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SectionLinear Equations

An equation is a mathematical statement that two expressions are equal, such as \(3x-12=0\text{.}\) A solution to an equation is any set of values that can replace the variables to produce a true statement. The variable in the equation \(3x-12=0\) is \(x\) and the solution is \(x=4\text{.}\) To verify this, substitute the value 4 in for \(x\) and check that you get a true statement:

\begin{align*} 3x-12 \amp =0\\ 3(\alert{4})-12 \amp=0\\ 12-12\amp =0\\ 0\amp =0 \end{align*}

Equations relating two variables are particularly useful. If we know the value of one of the variables, we can find the corresponding value of the other variable by solving the equation.

Example29

The equation \(w = 6h\) gives Emily's wages, \(w\text{,}\) in terms of the number of hours she works, \(h\text{.}\) How much in wages will Emily make next week if she works 38 hours??

Solution

We know that \(h = 38\text{,}\) and we would like to know the value of \(w\text{.}\) We substitute the value for \(h\) into our equation and then simplify.

\begin{align*} w \amp= 6h\amp\amp \text{Substitute 38 for }h.\\ w \amp= 6(\alert{38})\amp\amp \text{Simplify the right side}.\\ w \amp= 228 \end{align*}

If Emily works \(38\) hours she will earn \(\$228\text{.}\)

To solve an equation we can generate simpler equations that have the same solutions. Equations that have identical solutions are called equivalent equations. For example,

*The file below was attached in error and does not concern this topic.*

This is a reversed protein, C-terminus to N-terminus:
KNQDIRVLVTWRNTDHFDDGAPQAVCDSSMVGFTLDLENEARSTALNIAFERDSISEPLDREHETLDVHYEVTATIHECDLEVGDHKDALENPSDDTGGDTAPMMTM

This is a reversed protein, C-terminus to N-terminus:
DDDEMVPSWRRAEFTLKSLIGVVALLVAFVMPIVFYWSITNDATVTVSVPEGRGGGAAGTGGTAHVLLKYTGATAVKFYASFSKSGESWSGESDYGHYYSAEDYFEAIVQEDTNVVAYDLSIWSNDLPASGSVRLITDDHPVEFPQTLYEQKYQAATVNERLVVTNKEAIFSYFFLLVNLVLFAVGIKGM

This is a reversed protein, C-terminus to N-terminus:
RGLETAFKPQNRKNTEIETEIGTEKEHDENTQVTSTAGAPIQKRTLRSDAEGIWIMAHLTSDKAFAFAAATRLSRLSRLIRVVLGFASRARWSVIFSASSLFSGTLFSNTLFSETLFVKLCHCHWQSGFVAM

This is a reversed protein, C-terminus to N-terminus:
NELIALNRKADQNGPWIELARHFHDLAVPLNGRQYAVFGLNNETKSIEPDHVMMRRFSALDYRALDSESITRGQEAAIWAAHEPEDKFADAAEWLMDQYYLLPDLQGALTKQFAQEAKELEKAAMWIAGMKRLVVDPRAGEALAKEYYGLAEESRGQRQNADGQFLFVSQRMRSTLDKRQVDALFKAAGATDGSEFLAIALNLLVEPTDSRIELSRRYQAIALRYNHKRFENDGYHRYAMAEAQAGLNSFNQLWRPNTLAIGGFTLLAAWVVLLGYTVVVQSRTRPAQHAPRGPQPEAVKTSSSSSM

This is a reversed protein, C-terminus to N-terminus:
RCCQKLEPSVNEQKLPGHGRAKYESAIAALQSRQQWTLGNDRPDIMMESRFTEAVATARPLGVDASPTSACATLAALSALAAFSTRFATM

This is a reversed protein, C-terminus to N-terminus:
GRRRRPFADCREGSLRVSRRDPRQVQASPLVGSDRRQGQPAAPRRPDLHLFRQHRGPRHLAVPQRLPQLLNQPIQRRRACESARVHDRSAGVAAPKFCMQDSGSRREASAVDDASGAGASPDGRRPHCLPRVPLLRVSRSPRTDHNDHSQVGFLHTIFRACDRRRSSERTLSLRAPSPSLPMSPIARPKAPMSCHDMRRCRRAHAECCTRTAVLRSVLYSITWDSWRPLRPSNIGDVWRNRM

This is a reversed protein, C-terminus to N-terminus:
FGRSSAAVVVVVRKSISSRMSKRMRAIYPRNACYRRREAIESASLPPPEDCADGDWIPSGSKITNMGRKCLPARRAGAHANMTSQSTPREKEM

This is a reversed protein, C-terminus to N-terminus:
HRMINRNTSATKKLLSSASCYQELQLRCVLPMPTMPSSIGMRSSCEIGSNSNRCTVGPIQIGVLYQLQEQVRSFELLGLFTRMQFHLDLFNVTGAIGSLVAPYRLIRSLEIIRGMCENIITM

\begin{equation*} 3x - 5 = x + 3 \end{equation*}

and

\begin{equation*} 2x = 8 \end{equation*}

are equivalent equations because the solution of each equation is \(4\text{.}\) Often we can find simpler equivalent equations by undoing in reverse order the operations performed on the variable.

Linear, or first-degree, equations can be written so that every term is either a constant or a constant times the variable. The equations above are examples of linear equations, as are the following:

\begin{equation*} y=-5,\: \: \: y=4x,\: \: \: 2x+4=13,\: \: \: y=14-2x,\: \: \: y=13x+9-3x \end{equation*}

Notice that the last equation above is linear, even though it is not in its simplified form. All the terms \(13x, 9, -3x\) are either constants or constants times the variable \(x\text{.}\) If we simplify the equation, we have \(y=13x-3x+9=10x+9\text{,}\) and again, the terms \(10x\) and \(9\) are a constant times the variable and a constant, satisfying the conditions for a linear equation.

Some examples of equations that are NOT linear are:

\begin{equation*} y=x^3,\: \: \: y=-4x^2+3,\: \: \: y=3x-17+5x^3,\: \: \: y=\sqrt{x-4},\: \: \: y=\frac{1}{x}+2 \end{equation*}

SubsectionSolving Linear Equations

While considering linear equations in more than one variable is a useful task, in the remainder of this section we only consider linear equations in a single variable.

The following list provides important rules for solving linear equations.

To Generate Equivalent Equations
  1. We can add or subtract the same number on both sides of an equation.

  2. We can multiply or divide \(both\) sides of an equation by the \(same\) number (except zero).